“Hannah.” Mrs. Bingham’s voice rose firmly. “Robert Fletcher is one of the greatest blessings in your life. Once upon a time you knew that, and cherished his love. You returned it. It grew into a fine, shining thing. Don’t debase it because you had a misfortunate experience with a vile man.”

Hannah’s face went white. “I can’t forget that day.”

“You must try. You must turn your thoughts to your babe, to being a good mother and a good wife. Give thanks each day for your blessings and for your family.”

The anger in Hannah’s face crumbled away, and her hands flew up to hide her face. “Mama,” she said in a little-girl voice. “Don’t scold me so. I can’t bear for you to hate me. I hate myself enough for all the world.”

Mrs. Bingham got up and gathered her daughter into her arms. “There now, dearie,” she crooned, as Hannah cried deep gulping sobs. “Leave go of hate. Where there is life, there is hope. Your dear Robert knows that. He has been strong enough to carry you through this terrible time. Bear him a grateful heart for his fortitude. Don’t turn your back on that gift.”

Hannah turned her stricken face to look up at Mrs. Bingham. “Oh, Mama, I’ve been a dreadful wife.”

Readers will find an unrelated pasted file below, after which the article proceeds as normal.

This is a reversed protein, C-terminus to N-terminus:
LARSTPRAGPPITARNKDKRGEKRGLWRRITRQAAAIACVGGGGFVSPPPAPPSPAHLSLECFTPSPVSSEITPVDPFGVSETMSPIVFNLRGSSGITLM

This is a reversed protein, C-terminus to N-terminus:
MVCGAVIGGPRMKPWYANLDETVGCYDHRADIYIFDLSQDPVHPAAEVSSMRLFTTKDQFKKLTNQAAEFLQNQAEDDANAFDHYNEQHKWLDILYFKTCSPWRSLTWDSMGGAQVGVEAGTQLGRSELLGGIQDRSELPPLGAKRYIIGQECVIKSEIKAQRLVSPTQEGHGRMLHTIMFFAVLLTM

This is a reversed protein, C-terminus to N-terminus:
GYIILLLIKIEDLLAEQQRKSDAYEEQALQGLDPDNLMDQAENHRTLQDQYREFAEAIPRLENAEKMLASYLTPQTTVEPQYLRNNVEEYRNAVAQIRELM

“Yes, you have.” Mrs. Bingham stroked Hannah’s back.

“How can I cure that?”

“If you open your heart, you will know what to do, and when the time is right, you will be knit together as one soul again.”

Hannah sniffled. “Can that happen, Mama?”

Mrs. Bingham stood still for a moment, looking at the moon as it rose over the meadow. She turned back to Hannah and hugged her tight. “Your Robert is fixing a snug bed under yonder stand of trees. I am confident he will receive you with all his heart.” She looked again at the moon. “There’s good luck in that light, daughter. Don’t let it go to waste.”

Hannah sat up and got free of her mother’s encircling arms. She took a deep breath and stood up. She seemed to stand taller. “Thank you, Mama. I won’t.”

Mrs. Bingham stepped back and made a shooing motion. “Go on with you,” she said. As Hannah walked away, she whispered, “Good night. May God be with you.”

Thank you for visiting. I hope you enjoyed the sample.

WestWard Books is having a Year-End Sale on print copies of Trail of Storms, the third book in the Owen Family Saga. They are on sale for $10.00 per copy, with optional personalization and/or signature from me author. This sale is good as long as supplies last, or until December 31, 2014. All sales final. Click here to purchase. Thank you for your support of my books today, which is, of course, Small Business Saturday.

Bestselling author Marsha Ward wrote the novella, Faith and the Foreman, in the best-selling Timeless Romance Anthology Old West Collection. She is the author of an acclaimed novel series featuring the Owen family. Book 4, Spinster's Folly, won the 2013 USA Best Book Award for Western Fiction, and recently was named Finalist in Western Fiction in the 2014 International Book Awards. A former journalist, Ward has published over 900 articles, columns, poems and short stories. She is the founder of American Night Writers Association, a.k.a. ANWA.

No comments:

Post a Comment

I welcome your comments.

Related Posts Plugin for WordPress, Blogger...